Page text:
Review on the quality of teaching in higher education Case studies / good practice paper by Fabrice Henard, Version 2008, Ia.2 - Henard.pdf (56 KB) - This paper reflects the early findings of a review been carried out by the OECD programme Institutional Management for Higher Education (IMHE), on the quality of teaching in higher education. That review aims at understanding why and how the institutions support, implement and reward the quality of teaching. The paper focuses on the emergence of the institutional support to the quality of teaching, on the influence of QA on the quality of teaching, and on the evaluation of the quality of teaching by the institutions themselves. A conclusive part points out the importance of the institutional involvement to improve the quality of teaching.
Over 2008, IMHE worked with a group of 28 higher education institutions, which provided vignettes of their practices in the field of quality teaching. Many institutions are in some way hesitant to support the quality of teaching because it might alter academic freedom. However, they now strongly believe that teaching can no longer be neglected at institutional level and be left to individuals; new challenges brought about an institutional interest in to quality of teaching. Institutions become keen on helping the academic community to improve the pedagogical skills and to gear teaching to the current requirements of a diverse audience of students and of the job-markets.
Institutions consider that QA national systems have had an impact on raising the consciousness of the quality teaching within the institution. However, some complain that QA can embrace the complexity of higher education of today (e.g. to appraise the quality of elearning). Evaluation instruments to appraise the quality of pedagogy are indeed lacking. The evaluation of inputs prevails whereas the evaluation of learning outcomes remains utopia for many. But all institutions recognize the importance of defining what quality means for
teachers prior to embarking institutional support.

Concept of Complex Quality Management in the HEI Strategy

Concept of Complex Quality Management in the HEI Strategy by András Gábor, József Temesi, Version 2008, Ia.1 - Gabor_Temesi.pdf (0.3 MB) - The aim of this paper is to describe a possible approach to the institutional task of developing an internal quality assurance system.
Complex quality management can contribute to the development and maintenance of the organizational strategies at universities. Organizational strategies refer to the administrative systems, institutional policies and systems that make the integration of international, intercultural, and global dimensions of the primary functions of a university (teaching, research, and community
services) possible.
The proposed solution is based on a set of innovation. The innovative technologies cover identity management and the related applications: e-learning, blended learning, mobile learning, adaptive testing, advanced learning environment. Furthermore innovation goes beyond the traditional learning/teaching relations: technological challenges of a less bureaucratic administration, closed information flow (workflow), management information systems, executive information systems, strategy monitoring are also addressed.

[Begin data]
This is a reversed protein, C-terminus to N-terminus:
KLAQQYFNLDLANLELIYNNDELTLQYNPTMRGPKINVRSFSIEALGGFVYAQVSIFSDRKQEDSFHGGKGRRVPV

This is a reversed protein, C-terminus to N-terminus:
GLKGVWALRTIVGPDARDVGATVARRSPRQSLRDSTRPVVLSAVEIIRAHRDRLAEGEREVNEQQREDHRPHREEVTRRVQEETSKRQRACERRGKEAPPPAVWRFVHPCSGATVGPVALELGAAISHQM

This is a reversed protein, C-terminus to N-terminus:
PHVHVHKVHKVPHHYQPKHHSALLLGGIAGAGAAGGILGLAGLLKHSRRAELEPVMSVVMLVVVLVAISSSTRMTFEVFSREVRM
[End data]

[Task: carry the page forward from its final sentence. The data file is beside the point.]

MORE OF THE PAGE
Joint NARIC and ENQA Diploma Supplement Project

Joint NARIC and ENQA Diploma Supplement Project by Guy Aelterman, Susanna Kärki, Version 2008, I.9 - Aelterman_Karki.pdf (0.1 MB) - The Diploma Supplement Project, managed by ENIC-NARIC and ENQA, and financed by the European Commission’s Socrates Programme, collected and cross-examined 26 recent Diploma Supplement samples from 22 EHEA countries in order to reflect on the use and purposes of the Diploma Supplement and use the results to work out an educational tool for the benefit of institutions working with the Diploma Supplement. The cross-reading of the Diploma Supplements was accompanied by three site-visits in different institutions (polytechnic in Finland, engineering school in France and a university in Turkey). The purpose of the project was to compare and contrast good practises, and to collect good examples. In addition to ENIC-NARIC and ENQA, ESU, EUA and Business Europe participated in the project. From the point of view of Quality Assurance there are three ways to look at the Diploma Supplement (product and process) : (1) as a possible tool as regards accreditation of programmes (mutual recognition of evaluation/ accreditation decisions), (2) As a product of the institution, and (3) what kind of IQA and EQA are used / needed in the production process DS.

Quality procedures in European Higher Education: ‘Lessons’ from the ENQA 2008 survey and future directions

Quality procedures in European Higher Education: ‘Lessons’ from the ENQA 2008 survey and future directions by Božana Knežević, Tanel Sits, Version 2008, I.8 - Knezevic_Sits.pdf (0.9 MB) - The workshop will start from the results of the ENQA 2008 Quality Procedures Project survey and its outcomes and, in particular, present patterns of priorities, purposes, activities and changes in these procedures. The results will be presented in a way that links priorities, purposes and procedures to ‘contexts’ – both local and European - and changes that are occurring in these. The main part of the workshop will involve structured discussions by subgroups, working within different but overlapping areas and each with some ‘starter’ topics / questions. The workshop will conclude with a plenary that will seek to link the key points identified by each group into a wider ‘picture’, and identify where thoughts and actions may most effectively be focussed to further develop and improve quality assurance both within HE institutions and the QA agencies that are responsible for their external evaluation.